Young players harbor hopes for higher competitions
Paper Edition | Page: 20
For young chess players, joining the national championship is a opportunity to advance to the international level.
“I am participating in this competition to win, so [the Indonesian Chess Association] will notice me and send me abroad for international chess games,” 16-year-old Muhammad Luthfi Ali, who competed in the 16-year category, told The Jakarta Post.
The five-day championship, which started Sunday, features 665 young players from 24 provinces. Matches are divided into 14 categories — seven for boys and seven for girls.
In his fourth national championship, Luthfi, who represents Central Java, took the lead, collecting 5.5 points from six of nine rounds in the competition held at the Sahid Jaya Hotel, Jakarta.
The Candidate Master hoped his good run in the event would help him improve his international performance, in which his latest showing gave him seventh place at the Asian Nations Chess Cup in May in Zaozhuang, China.
Another player in the lead was Galang Rambu Anarki, in the under-20 category, with 5 points in five rounds.
After showing convincing results in several local tournaments, it did not take long for the Indonesian Chess Association to take notice of Luthfi’s talent.
He said he had already gained entry to the National Training Center, where he would develop his talent while continuing his studies.
Kristianus Liem of the association said the national championship was important to find new seeds to replace old players.
“The championship serves as an initial step to select excellent junior chess players to send to international games,” Kristianus, who is in charge of development affairs at the association, told the Post.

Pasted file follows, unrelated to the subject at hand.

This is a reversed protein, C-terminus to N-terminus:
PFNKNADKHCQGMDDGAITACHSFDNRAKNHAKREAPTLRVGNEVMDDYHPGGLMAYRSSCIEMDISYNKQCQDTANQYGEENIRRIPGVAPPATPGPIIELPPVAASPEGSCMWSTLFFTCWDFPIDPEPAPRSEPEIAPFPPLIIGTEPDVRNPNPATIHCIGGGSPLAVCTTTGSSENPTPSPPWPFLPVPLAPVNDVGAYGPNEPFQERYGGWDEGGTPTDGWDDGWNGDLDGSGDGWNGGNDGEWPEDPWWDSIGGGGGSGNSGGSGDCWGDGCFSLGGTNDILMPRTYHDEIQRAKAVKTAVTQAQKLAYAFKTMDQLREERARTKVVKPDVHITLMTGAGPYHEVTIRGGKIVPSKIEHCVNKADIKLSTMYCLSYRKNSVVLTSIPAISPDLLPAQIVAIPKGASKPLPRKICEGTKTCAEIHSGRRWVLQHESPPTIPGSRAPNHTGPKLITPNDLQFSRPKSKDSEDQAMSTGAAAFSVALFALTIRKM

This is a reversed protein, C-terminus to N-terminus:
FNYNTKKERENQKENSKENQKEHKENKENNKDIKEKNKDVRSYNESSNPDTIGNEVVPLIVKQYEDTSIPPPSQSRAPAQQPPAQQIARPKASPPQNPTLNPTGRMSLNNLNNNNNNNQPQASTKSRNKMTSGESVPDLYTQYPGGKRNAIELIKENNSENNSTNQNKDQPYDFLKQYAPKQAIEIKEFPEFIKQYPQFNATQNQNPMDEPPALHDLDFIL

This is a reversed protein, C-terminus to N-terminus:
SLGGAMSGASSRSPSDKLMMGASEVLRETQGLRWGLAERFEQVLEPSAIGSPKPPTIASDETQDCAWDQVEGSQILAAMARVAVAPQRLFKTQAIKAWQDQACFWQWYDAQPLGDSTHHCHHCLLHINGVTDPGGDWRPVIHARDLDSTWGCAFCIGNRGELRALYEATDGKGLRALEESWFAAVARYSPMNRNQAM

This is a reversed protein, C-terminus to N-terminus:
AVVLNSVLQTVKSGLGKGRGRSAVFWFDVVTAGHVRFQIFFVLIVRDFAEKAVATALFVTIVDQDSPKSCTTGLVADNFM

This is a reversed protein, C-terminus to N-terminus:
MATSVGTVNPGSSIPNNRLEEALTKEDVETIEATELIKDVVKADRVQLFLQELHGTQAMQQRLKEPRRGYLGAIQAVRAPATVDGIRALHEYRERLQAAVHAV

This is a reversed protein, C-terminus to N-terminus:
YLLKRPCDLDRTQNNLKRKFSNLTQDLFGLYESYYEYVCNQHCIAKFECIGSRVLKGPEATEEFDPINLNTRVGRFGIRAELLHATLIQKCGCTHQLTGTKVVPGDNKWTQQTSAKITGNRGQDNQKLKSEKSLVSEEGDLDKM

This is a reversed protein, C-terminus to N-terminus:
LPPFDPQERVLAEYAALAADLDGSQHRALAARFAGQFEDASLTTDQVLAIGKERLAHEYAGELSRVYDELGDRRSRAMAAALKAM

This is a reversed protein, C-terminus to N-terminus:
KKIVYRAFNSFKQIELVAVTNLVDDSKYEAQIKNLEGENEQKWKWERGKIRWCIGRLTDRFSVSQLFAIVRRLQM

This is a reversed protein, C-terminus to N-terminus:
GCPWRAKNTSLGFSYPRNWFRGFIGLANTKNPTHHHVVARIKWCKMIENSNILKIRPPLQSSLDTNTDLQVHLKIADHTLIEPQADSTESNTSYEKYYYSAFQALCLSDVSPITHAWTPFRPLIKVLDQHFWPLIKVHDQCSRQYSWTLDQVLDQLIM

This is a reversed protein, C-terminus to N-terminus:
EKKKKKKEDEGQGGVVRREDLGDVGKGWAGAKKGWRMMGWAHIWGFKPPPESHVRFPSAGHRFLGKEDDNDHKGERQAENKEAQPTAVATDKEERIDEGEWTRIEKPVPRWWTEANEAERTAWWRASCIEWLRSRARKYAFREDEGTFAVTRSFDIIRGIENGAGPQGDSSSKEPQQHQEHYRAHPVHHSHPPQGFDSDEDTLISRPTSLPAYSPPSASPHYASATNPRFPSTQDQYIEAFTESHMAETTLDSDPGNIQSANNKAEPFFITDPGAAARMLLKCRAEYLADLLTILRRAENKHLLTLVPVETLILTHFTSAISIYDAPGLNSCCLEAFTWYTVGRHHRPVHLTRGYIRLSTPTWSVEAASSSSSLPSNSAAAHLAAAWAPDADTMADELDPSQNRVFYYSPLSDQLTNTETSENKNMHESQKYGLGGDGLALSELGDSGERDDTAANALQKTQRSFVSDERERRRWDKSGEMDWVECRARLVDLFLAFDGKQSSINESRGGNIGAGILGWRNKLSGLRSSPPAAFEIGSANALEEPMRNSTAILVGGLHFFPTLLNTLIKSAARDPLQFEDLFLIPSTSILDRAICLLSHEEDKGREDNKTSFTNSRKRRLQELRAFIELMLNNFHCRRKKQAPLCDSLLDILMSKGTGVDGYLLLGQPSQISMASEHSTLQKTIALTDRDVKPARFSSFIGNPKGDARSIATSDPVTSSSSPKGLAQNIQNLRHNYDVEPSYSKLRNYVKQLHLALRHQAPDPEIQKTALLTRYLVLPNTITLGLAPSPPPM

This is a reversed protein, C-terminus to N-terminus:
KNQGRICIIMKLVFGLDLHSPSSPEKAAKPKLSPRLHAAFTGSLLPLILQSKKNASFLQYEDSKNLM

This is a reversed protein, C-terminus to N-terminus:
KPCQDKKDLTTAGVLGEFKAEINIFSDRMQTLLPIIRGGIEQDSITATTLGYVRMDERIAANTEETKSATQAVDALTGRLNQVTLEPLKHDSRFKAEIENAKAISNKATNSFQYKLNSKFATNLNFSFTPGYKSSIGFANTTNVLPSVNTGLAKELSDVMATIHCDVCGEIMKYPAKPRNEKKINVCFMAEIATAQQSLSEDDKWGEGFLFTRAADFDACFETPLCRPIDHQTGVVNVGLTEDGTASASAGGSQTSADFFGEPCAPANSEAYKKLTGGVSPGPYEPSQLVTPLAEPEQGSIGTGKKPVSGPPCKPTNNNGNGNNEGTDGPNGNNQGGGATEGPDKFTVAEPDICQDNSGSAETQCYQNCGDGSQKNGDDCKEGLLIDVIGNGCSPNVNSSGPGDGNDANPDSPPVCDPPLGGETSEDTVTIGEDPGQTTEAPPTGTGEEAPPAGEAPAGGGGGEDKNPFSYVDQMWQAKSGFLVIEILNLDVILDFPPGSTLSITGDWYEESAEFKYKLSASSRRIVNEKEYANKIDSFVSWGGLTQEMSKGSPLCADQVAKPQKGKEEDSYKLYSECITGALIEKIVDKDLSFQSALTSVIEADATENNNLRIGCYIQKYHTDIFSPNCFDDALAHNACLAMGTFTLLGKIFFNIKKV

He said that at the Southeast Asian level, Indonesia traditionally faced fierce competition from Vietnam, Singapore and the Philippines.
At the ASEAN+ Age Group Chess Championship in Hue City, Vietnam, in mid-June, Indonesia won 12 gold medals in 13 age categories.
“Vietnam and Singapore are similar in that they think chess can make their children brighter and cleverer because it develops children’s discipline, systematic way of thinking, diligence and accuracy,” said Kristianus.
“This is what makes them strong contenders,” he said, adding that Vietnam set high standards for its players.
He hoped Indonesia could send more players to international tournaments. As an example, he said that the Philippines, which faced similar hurdles as Indonesia in chess development, still managed to send 41 participants to Vietnam, almost double that of the Indonesia delegation.
“They were fortunate to able to get more sponsors than us,” said Kristianus, referring to the Philippines.
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